Wednesday (2/16/2011): The night’s best bet is probably at The Earl for math-rockers Sorry No Ferrari, with the like-minded Humboldt Trio and Mog Rocket opening, but there’s also a good option across the street, too.  Eastside Lounge has been putting on some really solid local shows lately, and they’ve got another one lined up for Wednesday, with Glen Iris, Spirit Hair, and The King Congregation.  I hope they keep this up, it’s always nice to have another option (even if the space is kind of strange).  Elsewhere, The Drunken Unicorn has a triple bill of cool electronic pop from locals Wowser Bowser and Qurious, plus South Carolina’s Backseat Dreamer.

Thursday (2/17/2011): The theme of this month’s free Thursday Deluxe at Star Bar is apparently “they’re better live.”  Headliners Little Tybee already have some really good recorded music to their name, but nothing you can stream or download online will truly give you an idea of how much energy Hello Ocho and Reptar put into their respective live shows.  A Fight to the Death side project The Future of Airports will be playing downstairs between sets.  That one is going to be epic.  Howlies, Brass Bed, and Trench Party at The Earl should to be a good time, too.

Friday (2/18/2011): Red Sea, A. Grimes, Soft Powers, and The Leotards play Picaflor Studio on Friday.  Jonathan Richman (with Tommy Larkins) begins a 2 night stand at the Highland Inn Ballroom, but if you’re going to that, you probably don’t need me to remind you.  Dude has some serious fans.  Jesco White was supposed to do his thing at Star Bar, but he canceled.  Pretty surprising, the guy seems like such a professional.

Saturday (2/19/2011): If you haven’t seen The Back Pockets live yet, you really should fix that.  Their live shows are theatrical and participatory, but the songs and performances would be worth your attention regardless.  They celebrate an album release this Saturday at the Big House (368 Ponce de Leon).  Carnivores, Buffalo Bangers, and Bubbly Mommy Gun open.  There’s also Richman night 2 at Highland Inn Ballroom.  More Wowser Bowser, too, this time at 529 with So So Death, Mountain Lion, and Night Moves GoldCousin Dan headlines Star Bar, with Wolves, Machines Are People Too, and Anomine.  Local hardcore throwbacks Predator headline Drunken Unicorn, with Balkans side-project WIFE and Transvestite, which features members of The Coathangers and Thy Mighty Contract.  Finally, there’s Futurebirds, Anna Kramer & the Lost Cause, and Lee Bains III & the Glory Fires at The Earl.

Review: Howlies – Stunned EP

As an indicator of where Howlies are headed, the 5 song Stunned EP is cause for optimism. It shows growth from their already good debut and finds the band moving away from some of their jokier tendencies without totally shedding the winking sense of humor that has always been a part of their sound.

That might not be immediately apparent, though. Opener “Zombie Girl” wrings a few clever lines out of its nightmare-ex-as-zombie metaphor, but it comes dangerously close to novelty song territory. It’s a trap the other four songs here manage to avoid. There’s definitely still humor there, but it comes through in a witty, Elvis Costello kind of way. It’s not the focal point like it was in something like “Aluminum Baseball Bat.” They get away with some fairly obvious wordplay in the chorus of “Yer Hell,” but it’s mostly because the surrounding lyrics are so much less direct and vocalist Aaron Wood doesn’t try to oversell the bravado.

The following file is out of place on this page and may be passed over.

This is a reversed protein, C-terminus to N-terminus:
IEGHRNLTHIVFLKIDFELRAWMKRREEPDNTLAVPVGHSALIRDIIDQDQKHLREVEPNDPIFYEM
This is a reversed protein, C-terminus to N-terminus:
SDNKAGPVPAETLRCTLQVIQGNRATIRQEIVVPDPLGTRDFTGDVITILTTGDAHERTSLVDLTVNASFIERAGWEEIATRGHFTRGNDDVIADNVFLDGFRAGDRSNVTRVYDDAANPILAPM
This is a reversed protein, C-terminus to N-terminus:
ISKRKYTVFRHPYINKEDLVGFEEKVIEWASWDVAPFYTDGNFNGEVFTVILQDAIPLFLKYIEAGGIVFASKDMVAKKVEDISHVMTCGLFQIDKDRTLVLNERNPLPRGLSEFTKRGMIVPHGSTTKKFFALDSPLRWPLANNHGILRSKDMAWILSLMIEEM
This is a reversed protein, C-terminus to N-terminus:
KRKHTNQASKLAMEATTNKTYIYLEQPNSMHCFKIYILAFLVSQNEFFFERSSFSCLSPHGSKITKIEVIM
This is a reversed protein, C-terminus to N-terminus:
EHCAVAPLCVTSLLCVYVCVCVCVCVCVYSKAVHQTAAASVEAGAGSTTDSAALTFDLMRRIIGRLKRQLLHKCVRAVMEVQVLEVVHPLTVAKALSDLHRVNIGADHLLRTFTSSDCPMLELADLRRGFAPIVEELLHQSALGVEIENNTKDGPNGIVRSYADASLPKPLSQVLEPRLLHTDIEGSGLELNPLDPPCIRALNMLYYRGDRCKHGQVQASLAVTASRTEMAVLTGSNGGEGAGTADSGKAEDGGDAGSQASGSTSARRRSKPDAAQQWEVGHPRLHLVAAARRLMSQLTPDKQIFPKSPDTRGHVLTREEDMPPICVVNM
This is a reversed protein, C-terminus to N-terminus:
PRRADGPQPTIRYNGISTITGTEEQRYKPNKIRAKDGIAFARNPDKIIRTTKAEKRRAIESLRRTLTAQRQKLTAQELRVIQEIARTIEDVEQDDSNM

There are some slight shifts musically, too. They’re still primarily in the old school garage rock zone, but I hear a deeper groove in some of these tracks than I did on the debut. The bass lines sound more vital. The punk influence is more pronounced, too. “Stunned” and “Secret Charmer” in particular wouldn’t sound that out of place on a Dead Boys or Richard Hell album. And the frantic acoustic guitar on “Tie Me Up, Throw Me Down” is a nice addition to the arsenal.

Pick up a copy and support one of Atlanta’s best bands. It’s available on 10” vinyl or as a digital download for just $4 (get it here).

Creative Loafing Music Issue + Party @ Star Bar


Last week, Creative Loafing put out their first ever all-music issue. It was mostly good. The Cabbagetown oral history and making of Aquemini pieces were both very well done, and the photo essay was nice. But some of the interviews/conversations went nowhere. The Bradford Cox interview was probably the most egregious example – Cox spent most of the time resisting the subject he was ostensibly being interviewed about and trying to distance himself from both the current and former Atlanta music scenes. He’s always an interesting subject, but the packaging seemed disingenuous. It didn’t mesh with the themes of the rest of the issue, but it was dressed up like it did anyway. At least it was more substantial than the Gentleman Jesse/Coco conversation, which was amusing but slight, and the Frobos/Lopez one, which didn’t even manage to be amusing.

Those minor quibbles aside, I think it was a solid issue and a good effort, and the show they threw to celebrate was a blast. Star Bar’s a great place for a party, and the lineup was a strong representation of the local indie scene.

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Howlies are playing lots of new songs

Howlies are doing it right. They played 7 new songs last night at the Earl, opening with 6 of them. At least one had never been played live before. I recognized a few of the new ones from the show they played at 529 back in February where they also played a ton of new material, but at that show the new/old material was split about evenly. Last night, they only played four tracks from Trippin’ With Howlies, the debut album they released a little over a year ago. It’s crazy to think that they’re already moving on to new material. Most bands in their position would tour hard behind their debut and not focus on new songs for awhile, especially when that debut isn’t some half-assed collection of 7”s or glorified basement demos. Trippin’ With Howlies sounds great (much has been written about how they got Kim Fowley to produce the thing) and it seems representative of who they are as a band. So it’s strange that they’re moving on so quickly. Gentleman Jesse’s set opening for Ted Leo last weekend (which I swear I’m going to write about later today) consisted mostly of songs from his 2008 debut. The Coathangers stuck almost exclusively to songs from the year old Scramble at 529 on Tuesday. It’s not uncommon and it’s totally understandable for bands to do this.

So it’s a surprise that Howlies are already so focused on new material, but it’s not a bad surprise. I think it sounds pretty great. It’s more like “Chimera” and “Angeline” than “Sea Level” and “Whiskey Night,” but that’s the side of the band I preferred anyway. How much you like the new songs will probably depend on which camp you fall into. My companion at last night’s show (who will likely be contributing here in the near future) is in the latter camp, and she was less impressed with the new ones.

They’re already recording the album, and if they’re playing this much of it live, I’m assuming (and hoping) it will be out by the end of the year.